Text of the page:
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Peripheral Chemoreceptors: Function and Plasticity of the Carotid Body

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Abstract

The discovery of the sensory nature of the carotid body dates back to the beginning of the 20th century. Following these seminal discoveries, research into carotid body mechanisms moved forward progressively through the 20th century, with many descriptions of the ultrastructure of the organ and stimulus‐response measurements at the level of the whole organ. The later part of 20th century witnessed the first descriptions of the cellular responses and electrophysiology of isolated and cultured type I and type II cells, and there now exist a number of testable hypotheses of chemotransduction. The goal of this article is to provide a comprehensive review of current concepts on sensory transduction and transmission of the hypoxic stimulus at the carotid body with an emphasis on integrating cellular mechanisms with the whole organ responses and highlighting the gaps or discrepancies in our knowledge. It is increasingly evident that in addition to hypoxia, the carotid body responds to a wide variety of blood‐borne stimuli, including reduced glucose and immune‐related cytokines and we therefore also consider the evidence for a polymodal function of the carotid body and its implications. It is clear that the sensory function of the carotid body exhibits considerable plasticity in response to the chronic perturbations in environmental O2 that is associated with many physiological and pathological conditions. The mechanisms and consequences of carotid body plasticity in health and disease are discussed in the final sections of this article. © 2012 American Physiological Society. Compr Physiol 2:141‐219, 2012.

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Figure 1. Figure 1.

Ultrastructure of the carotid body. (A) Reproduction of the original drawing of Fernando de Castro published in De Castro (1926), part of the Fernando de Castro Archives. Different glomeruli are shown close to the carotid artery (A). Incoming sympathetic nerve from the superior cervical ganglion (E) is a minor contribution to the innervation of the carotid body. The same can be said about the vagus nerve (LX) in the vicinity of the carotid body. By contrast, the most relevant contingent of afferents comes from the intercarotid (sinus) nerve branch of the glossopharyngeal nerve (IX). A sympathetic microganglion can be seen within the latter nerve (cg). Adapted, with permission, from by de Castro.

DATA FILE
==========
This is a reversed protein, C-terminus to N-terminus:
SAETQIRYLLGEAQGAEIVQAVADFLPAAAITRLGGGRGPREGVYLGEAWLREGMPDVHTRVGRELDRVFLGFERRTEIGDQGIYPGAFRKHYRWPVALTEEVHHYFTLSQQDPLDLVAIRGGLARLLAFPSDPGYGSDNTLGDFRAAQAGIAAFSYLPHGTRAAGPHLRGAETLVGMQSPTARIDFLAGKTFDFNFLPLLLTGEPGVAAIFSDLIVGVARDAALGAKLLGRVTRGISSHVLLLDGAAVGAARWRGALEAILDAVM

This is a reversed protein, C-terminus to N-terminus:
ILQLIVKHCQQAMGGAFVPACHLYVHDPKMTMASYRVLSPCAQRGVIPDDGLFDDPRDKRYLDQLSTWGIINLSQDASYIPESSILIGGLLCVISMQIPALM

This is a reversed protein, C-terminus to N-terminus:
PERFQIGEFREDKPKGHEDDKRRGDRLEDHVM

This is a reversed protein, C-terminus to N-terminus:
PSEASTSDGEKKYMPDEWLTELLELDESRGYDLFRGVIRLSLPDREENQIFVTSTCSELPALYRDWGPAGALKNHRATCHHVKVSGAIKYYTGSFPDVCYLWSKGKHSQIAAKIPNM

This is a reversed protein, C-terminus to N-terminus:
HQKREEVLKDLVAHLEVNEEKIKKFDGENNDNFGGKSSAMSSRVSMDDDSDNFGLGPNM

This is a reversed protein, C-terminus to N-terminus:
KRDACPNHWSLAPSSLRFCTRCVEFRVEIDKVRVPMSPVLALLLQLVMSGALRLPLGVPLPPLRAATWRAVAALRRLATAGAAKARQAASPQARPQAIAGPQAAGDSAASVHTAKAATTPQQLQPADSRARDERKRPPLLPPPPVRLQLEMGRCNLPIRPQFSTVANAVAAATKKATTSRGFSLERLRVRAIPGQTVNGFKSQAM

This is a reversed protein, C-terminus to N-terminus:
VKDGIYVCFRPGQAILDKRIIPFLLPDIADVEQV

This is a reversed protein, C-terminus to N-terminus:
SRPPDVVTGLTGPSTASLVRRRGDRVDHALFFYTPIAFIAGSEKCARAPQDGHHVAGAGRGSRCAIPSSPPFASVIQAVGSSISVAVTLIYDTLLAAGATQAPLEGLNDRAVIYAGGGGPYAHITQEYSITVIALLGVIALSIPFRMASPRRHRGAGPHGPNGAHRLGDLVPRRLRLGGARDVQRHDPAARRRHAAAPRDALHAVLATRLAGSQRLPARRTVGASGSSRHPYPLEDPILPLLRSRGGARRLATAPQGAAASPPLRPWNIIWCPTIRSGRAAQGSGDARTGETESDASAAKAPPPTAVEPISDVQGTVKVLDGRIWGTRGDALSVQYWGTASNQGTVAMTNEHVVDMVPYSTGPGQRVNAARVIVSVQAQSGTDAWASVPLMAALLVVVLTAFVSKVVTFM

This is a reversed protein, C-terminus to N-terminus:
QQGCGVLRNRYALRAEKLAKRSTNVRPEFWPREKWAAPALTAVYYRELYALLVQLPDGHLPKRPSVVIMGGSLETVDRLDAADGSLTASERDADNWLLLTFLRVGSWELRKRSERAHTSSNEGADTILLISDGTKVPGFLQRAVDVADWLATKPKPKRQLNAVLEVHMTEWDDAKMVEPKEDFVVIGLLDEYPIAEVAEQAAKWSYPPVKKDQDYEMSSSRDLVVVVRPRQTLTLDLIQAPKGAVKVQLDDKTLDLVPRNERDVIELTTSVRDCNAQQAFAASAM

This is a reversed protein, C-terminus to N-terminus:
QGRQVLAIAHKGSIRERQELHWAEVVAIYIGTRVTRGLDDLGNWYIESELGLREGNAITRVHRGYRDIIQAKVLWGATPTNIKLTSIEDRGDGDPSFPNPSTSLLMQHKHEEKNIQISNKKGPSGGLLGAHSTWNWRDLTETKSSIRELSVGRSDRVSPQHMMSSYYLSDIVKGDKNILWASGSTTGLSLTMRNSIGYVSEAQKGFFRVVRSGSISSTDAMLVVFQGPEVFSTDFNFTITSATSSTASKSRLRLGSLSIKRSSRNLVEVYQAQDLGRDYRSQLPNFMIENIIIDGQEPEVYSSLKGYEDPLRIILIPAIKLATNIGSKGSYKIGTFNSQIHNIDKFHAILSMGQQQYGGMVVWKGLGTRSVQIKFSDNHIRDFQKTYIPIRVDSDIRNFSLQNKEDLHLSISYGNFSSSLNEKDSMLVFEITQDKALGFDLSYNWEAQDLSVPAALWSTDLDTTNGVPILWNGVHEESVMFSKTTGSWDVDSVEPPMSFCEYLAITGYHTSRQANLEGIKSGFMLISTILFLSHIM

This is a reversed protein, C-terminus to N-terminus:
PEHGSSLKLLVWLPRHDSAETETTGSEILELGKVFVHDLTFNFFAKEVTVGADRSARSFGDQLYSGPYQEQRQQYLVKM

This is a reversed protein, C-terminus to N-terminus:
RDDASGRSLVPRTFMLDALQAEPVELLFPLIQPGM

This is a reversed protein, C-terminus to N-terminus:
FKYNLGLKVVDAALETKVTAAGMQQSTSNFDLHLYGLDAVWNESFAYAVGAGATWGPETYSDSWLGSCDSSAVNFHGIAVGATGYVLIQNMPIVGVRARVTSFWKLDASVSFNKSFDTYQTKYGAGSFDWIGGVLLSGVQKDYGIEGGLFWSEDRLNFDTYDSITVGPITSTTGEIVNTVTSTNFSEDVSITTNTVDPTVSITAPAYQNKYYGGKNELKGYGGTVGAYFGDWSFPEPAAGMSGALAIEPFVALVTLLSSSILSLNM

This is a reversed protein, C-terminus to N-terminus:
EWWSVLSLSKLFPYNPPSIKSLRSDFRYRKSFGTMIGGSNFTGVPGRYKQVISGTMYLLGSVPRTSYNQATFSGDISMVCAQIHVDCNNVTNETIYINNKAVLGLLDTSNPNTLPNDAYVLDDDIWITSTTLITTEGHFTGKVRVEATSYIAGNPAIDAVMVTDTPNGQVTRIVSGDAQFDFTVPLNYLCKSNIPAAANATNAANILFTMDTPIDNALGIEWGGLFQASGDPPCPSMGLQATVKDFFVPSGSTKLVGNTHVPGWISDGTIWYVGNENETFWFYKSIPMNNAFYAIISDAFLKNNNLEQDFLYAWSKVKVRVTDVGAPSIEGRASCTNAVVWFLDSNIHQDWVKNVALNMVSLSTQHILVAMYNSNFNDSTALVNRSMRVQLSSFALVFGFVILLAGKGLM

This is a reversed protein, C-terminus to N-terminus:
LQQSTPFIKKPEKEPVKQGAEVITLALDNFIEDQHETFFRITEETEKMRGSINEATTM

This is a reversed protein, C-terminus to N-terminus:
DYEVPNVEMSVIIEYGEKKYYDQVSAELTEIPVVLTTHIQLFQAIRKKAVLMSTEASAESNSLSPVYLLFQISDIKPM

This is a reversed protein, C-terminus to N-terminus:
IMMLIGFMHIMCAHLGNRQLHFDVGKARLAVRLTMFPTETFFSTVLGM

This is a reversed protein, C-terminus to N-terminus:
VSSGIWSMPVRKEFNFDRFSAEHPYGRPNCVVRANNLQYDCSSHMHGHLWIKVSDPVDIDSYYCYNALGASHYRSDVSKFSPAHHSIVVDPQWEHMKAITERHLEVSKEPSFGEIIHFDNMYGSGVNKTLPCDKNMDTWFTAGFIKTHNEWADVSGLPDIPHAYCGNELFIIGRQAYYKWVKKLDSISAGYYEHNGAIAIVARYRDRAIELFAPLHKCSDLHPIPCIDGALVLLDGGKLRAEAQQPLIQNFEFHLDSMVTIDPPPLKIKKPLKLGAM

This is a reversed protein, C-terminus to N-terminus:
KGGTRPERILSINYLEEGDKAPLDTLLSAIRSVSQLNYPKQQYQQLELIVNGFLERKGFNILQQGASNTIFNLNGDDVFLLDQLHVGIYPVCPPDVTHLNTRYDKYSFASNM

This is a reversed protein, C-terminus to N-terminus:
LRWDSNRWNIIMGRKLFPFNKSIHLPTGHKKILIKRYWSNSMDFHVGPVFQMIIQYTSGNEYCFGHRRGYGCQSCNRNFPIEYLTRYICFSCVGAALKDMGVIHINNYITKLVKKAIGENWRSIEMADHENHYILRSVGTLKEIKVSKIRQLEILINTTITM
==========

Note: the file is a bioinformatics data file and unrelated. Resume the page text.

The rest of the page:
Figure 2. Figure 2.

Role of carotid body in ventilatory response to hypoxia. (A) Ventilatory response to progressive hypoxia in subjects after bilateral carotid body resection (BR). End tidal Po2 (PETo2) was measured by a rapid‐response O2 electrode housed in an end‐tidal sampler. PETo2 was progressively decreased at ca. 10 Torr/min, from 100 to 40 Torr. Despite advancing hypoxia, no change in ventilation was seen, as clearly reflected by unaltered profile of airway PCO2 measured by infrared CO2 analyser. Right: hypoxic ventilatory response in terms of ΔV40 (mean ± SE), that is, increment in ventilation as PETo2 decreased from 100 to 40 Torr, while PETCO2 was kept at resting level. UR, patients with unilateral carotid body resection; C, controls. ΔV40 of BR group is statistically not different from zero, whereas that of UR group is between BR and C groups. Adapted, with permission, from Honda. (B) Polygraph record of a representative trial of carotid body (CB) inhibition in a dog. The left CB was denervated prior to experiment. Perfusion of the isolated right carotid sinus region with hyperoxic (>500 mmHg) and hypocapnic (ca. 20 mmHg) blood begins at time 0 (solid vertical line). VI, ventilation; EMGdi, moving‐time‐averaged electromyogram of the costal diaphragm; VT, tidal volume; BP, blood pressure; PETCO2, end tidal PCO2; PETO2, end‐tidal Po2; and ua, arbitrary units. Interruption in the BP trace is due to blood sampling. Note that the immediate hypoventilation and PETCO2 increase with CB inhibition persists for the duration of the trial. Adapted, with permission, from Blain et al.

Figure 3. Figure 3.